Fatal intersection crashes are down, with a large percent of the reduction coming from a decrease in accidents involving red light running. According to a new report from the National Safety Council, fatal crashes at intersections with traffic lights decreased by 17% from 2005 to 2009. In the same five-year period, fatal intersection crashes involving red light running decreased by 27%.
The National Coalition for Safer Roads (NCSR) was formed to ensure that trend continues. NCSR brings together industry leaders, community leaders and safety advocates to advance the use of life-saving red light safety cameras in our communities. Members of the coalition all share the belief that red light safety cameras play a powerful role in changing driver behavior.
“One of the most compelling findings of the report was that there was a substantially higher decrease in fatal intersection crashes involving red light running compared to those without red light running,” said NCSR Executive Director David Kelly. “We know that the increased use of red light safety cameras is making drivers more aware of their behavior.”
In 2009 alone, there were 30,797 fatal crashes throughout the nation. Red light running, however, was only one of the causes. In order to continue improving road safety, NCSR believes that drivers must practice safe driving measures including wearing seatbelts; driving at the posted speed limit; not talking or texting while driving; and following traffic signals.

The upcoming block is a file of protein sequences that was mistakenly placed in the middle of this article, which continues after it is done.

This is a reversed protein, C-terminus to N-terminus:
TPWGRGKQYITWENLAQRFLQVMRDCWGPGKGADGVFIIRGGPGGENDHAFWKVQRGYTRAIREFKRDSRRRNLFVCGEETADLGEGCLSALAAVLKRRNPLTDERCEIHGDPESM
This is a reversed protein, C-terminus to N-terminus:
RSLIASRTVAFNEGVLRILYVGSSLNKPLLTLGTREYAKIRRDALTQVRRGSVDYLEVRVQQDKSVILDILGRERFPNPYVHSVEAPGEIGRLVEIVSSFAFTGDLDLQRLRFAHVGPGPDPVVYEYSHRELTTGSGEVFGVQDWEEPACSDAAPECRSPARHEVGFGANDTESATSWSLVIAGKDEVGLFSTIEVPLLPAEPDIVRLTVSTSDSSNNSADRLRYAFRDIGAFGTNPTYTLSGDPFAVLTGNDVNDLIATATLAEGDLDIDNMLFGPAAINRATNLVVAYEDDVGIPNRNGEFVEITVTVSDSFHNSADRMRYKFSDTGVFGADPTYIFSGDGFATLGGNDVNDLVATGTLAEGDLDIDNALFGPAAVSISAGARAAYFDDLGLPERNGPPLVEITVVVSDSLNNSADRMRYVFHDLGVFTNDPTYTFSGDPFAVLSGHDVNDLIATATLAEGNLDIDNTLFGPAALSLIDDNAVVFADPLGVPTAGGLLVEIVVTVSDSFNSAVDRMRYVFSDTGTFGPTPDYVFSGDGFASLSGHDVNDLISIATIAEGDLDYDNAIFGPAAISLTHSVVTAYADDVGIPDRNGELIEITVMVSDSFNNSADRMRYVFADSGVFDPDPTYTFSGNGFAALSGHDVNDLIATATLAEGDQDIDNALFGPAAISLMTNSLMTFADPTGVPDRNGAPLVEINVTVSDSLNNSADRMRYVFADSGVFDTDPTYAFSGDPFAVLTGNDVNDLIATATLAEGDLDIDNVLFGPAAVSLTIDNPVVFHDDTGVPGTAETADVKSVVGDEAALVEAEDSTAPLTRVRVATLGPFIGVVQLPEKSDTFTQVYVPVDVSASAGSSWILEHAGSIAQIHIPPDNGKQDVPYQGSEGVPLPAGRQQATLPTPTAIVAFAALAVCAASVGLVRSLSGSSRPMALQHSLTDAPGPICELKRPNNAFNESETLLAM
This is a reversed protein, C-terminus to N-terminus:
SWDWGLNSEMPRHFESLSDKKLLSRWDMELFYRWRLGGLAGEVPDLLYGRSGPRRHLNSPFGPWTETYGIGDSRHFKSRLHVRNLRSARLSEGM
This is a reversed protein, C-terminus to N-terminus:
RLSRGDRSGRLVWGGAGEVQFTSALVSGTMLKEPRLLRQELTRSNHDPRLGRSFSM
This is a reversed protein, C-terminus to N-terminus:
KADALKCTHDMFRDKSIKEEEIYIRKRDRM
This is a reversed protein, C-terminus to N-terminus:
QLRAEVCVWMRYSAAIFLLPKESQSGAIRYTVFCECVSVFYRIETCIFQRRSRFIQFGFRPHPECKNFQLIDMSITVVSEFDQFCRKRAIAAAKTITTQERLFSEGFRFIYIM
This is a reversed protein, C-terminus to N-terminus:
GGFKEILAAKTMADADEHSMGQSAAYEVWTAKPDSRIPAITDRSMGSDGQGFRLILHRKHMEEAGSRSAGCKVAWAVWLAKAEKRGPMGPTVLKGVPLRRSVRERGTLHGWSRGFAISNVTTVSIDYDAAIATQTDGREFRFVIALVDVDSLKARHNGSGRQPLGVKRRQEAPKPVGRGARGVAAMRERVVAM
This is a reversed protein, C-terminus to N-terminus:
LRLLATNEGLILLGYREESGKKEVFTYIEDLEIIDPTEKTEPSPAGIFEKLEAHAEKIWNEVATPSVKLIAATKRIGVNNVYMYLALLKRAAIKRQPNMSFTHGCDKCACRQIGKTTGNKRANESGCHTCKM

“Fatalities and crashes are going down. If we want to see this trend continue, then we need to get serious about doing everything possible to make roads and intersections safe,” said Kelly. “That means expanding the use of red light safety cameras, which are one of law enforcement’s most vital lifesaving tools.”
This new report comes on the heels of a recent study by the Insurance Institute for Highway Safety, which found that red light safety cameras helped save more than 150 lives in the 14 biggest U.S. cities from 2004 to 2008. Had the cameras been operating in all 99 metropolitan areas covered in the IIHS report, more than 800 lives could have been spared.
The study by the National Safety Council analyzed fatal crash statistics in all 50 states plus the District of Columbia, using statistics from the National Highway Traffic Safety Administration. The District of Columbia, Florida, New York, Arizona and Nevada have the highest rate of fatalities at intersections with traffic lights.
Fatal and nonfatal statistics came from the National Highway Traffic Safety Administration’s (NHTSA) Fatality Analysis Reporting System (FARS) and the National Automotive Sampling System (NASS) General Estimate System (GES) representing data years 2005 through 2009.
To find more information about improving road safety, visit www.saferoadssavelives.org and follow @SaferRoadsUSA on Twitter and on Facebook at http://www.facebook.com/SaferRoadsUSA.